An Industrial Ecosystem: How Leather And Wool Fueled Pittsburgh's Early Growth

Oct 9, 2015

Georgie Kovacosky leaned on the fence surrounding a sunny enclosure on her 230-acre farm in New Bethlehem, about 60 miles northeast of Pittsburgh.  

“Here’s my lamb flock. They were born in April and now they’re growing to be big adults. These guys are working on 100 to 150 pounds,” she said. 

Three Cheers Farm is built on top of a ridge, and her flock of sheep wanders the pastures that range along its spine.

“They have a lot of freedom here,” said Kovacosky.  

A sheep tagged 0358 sidled up to the fence to nuzzle Kovacosky’s leg. She scratched the tuft of wool on top of his head. Choosing the breed, Dorset, was a balancing act, she said.  

“With the Dorset, they’re a good meat breed, but they’re also a beautiful wool breed.”

Kovacosky raises her animals with respect and wants nothing to go to waste: her lambs and sheep provide meat, wool, sheepskins; bones for stock and fat for soap and candles.

“Our first batch of lambs will go for processing next week. As soon as the hides come off, those hides have to be salted within a few hours. If it just sets and isn’t salted, then the wool will slip off and you can’t send it to be tanned,” she said.  

Nowadays, the nearest tannery is clear across the state. But the process of preserving as much of an animal as possible used to be in the heart of Pittsburgh.

An animal after slaughter is meat and hide. Businesses that separated one from the other and into finished products centralized in East Liberty during the mid-1800s, moving to Herr’s Island in the Allegheny River by the early 1900s.

“We worked six days a week,” said Jeff Kumer, who learned how to run Pittsburgh Wool Company -- the business he inherited from his father and grandfather -- from the ground up.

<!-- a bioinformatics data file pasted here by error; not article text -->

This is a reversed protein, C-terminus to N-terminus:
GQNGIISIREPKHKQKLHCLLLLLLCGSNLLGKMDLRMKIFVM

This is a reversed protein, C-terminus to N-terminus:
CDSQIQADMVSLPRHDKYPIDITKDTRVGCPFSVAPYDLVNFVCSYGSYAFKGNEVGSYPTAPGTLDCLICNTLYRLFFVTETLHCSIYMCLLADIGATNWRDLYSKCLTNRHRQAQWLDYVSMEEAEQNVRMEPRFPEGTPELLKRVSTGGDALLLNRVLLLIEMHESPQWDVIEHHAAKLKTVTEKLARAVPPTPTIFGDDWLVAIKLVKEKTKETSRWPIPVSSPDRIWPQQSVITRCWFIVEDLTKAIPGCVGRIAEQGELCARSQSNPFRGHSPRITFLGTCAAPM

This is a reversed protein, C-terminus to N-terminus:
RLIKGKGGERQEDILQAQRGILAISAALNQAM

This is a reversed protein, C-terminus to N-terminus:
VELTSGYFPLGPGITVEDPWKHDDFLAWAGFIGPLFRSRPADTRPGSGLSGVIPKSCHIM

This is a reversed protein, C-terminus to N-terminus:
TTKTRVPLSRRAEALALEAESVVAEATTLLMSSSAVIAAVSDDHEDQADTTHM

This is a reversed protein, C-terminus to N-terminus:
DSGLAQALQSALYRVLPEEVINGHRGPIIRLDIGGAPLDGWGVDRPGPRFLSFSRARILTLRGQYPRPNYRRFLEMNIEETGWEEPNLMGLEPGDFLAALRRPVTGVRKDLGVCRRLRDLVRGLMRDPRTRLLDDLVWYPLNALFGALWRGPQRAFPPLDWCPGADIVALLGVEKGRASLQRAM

“It was very, very, very hard work. It was bitter cold in the winter. You had to pull those big heavy lamb pelts out of the water every morning. 1,200 of them waiting for you. And they weighed 60, 70 pounds apiece. You had to break the ice first before you went in.”

Pittsburgh Wool kept company with stockyards, meat packing plants, a rendering plant, tanneries, wool pulleries, all the other businesses doing the hard, inglorious work of turning animals into food, clothing, and tools said historian David Rotenstein, who documented Pittsburgh Wool Company before it ceased operations in 2000. 

“Without these smaller scale processing industries like the tanners and the wool pullers and the other craftspeople, the larger industries wouldn’t have been able to thrive as well as they did,” he said.  

Objects such as leather belts literally ran the city’s machines.

“The amount of material that went into feeding and clothing and equipping Pittsburgh’s workforce is just unimaginable at this point,” said Rotenstein.

Two different railroads delivered cars of five or six thousand pelts each to the mill, stored in stacks 25 feet high. After being washed, sodium sulfide, a chemical that corroded the change in employees’ pockets, was applied to the pelts to loosen the wool. The pullers would grade it—tossing clumps into different bins according to fineness — sometimes doing more than 250 skins a day, former employee Frank Hayson, now deceased, told Rotenstein.

“You didn’t mope around; you got paid per skin. So much an hour and so much a skin. If you didn’t pull em you didn’t make any money. So you had to move,” he said.  

Though domestic meat consumption has increased since the 20th century, domestic processing of that meat and its byproducts has only decreased, said Kumer.

“We were the last one doing it in this country. Which made us either very steadfast or a relic, I’m not sure which.”

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